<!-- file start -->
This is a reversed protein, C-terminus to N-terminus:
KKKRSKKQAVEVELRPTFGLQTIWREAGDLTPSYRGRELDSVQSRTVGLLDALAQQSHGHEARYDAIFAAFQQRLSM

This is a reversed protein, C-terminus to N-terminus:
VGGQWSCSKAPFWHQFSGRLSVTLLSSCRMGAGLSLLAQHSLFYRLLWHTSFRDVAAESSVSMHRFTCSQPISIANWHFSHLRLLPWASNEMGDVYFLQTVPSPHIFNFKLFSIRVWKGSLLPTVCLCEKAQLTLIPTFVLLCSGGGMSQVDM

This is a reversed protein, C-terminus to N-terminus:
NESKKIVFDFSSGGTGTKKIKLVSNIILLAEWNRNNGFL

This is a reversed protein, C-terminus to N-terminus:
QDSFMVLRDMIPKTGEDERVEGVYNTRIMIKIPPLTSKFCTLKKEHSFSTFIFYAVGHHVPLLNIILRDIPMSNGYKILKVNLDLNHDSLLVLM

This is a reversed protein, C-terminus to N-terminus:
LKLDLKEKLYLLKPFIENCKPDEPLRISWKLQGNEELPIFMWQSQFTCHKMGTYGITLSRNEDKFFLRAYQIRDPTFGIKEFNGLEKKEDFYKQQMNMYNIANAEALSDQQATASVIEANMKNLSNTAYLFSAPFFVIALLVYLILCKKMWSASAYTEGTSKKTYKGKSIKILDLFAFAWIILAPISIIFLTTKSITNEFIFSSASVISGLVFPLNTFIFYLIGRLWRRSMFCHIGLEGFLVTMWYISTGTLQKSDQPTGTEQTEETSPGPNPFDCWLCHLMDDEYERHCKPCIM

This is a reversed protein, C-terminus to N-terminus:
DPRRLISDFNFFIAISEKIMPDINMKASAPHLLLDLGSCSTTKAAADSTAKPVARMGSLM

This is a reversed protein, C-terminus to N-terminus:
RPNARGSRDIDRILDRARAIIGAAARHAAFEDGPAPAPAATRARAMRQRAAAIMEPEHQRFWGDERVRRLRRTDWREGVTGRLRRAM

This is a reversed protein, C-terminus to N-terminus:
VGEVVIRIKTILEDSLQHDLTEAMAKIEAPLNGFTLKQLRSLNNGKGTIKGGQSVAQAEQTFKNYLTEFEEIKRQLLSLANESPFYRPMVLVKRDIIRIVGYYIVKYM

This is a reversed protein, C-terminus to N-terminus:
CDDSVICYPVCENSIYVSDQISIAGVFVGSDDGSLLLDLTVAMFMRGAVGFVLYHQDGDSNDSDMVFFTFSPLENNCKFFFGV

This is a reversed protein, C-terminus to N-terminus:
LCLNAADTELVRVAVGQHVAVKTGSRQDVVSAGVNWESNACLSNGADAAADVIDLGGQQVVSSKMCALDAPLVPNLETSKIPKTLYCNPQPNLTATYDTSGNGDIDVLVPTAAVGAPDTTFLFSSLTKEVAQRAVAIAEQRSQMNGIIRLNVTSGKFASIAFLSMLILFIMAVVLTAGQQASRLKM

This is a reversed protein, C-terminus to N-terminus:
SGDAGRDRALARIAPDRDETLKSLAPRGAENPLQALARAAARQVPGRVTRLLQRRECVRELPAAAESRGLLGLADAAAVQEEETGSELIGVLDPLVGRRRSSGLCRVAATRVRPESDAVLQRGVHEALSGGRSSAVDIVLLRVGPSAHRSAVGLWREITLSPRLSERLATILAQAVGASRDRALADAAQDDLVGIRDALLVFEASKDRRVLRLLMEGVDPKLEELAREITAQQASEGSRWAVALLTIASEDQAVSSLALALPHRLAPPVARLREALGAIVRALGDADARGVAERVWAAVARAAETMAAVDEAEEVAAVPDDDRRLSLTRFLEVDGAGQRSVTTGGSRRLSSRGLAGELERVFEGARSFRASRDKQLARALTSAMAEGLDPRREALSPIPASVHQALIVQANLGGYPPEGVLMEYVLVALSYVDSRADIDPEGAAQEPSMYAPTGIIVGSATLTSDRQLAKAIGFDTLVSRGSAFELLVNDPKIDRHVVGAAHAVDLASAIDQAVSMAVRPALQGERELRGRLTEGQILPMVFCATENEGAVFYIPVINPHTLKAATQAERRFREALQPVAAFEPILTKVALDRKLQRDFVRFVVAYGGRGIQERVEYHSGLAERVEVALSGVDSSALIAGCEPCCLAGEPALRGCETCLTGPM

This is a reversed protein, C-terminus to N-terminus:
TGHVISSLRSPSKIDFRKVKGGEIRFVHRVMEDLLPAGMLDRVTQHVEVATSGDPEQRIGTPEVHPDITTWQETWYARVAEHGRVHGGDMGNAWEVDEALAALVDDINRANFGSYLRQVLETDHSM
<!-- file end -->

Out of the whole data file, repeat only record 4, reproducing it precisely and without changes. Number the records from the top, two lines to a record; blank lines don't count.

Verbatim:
This is a reversed protein, C-terminus to N-terminus:
QDSFMVLRDMIPKTGEDERVEGVYNTRIMIKIPPLTSKFCTLKKEHSFSTFIFYAVGHHVPLLNIILRDIPMSNGYKILKVNLDLNHDSLLVLM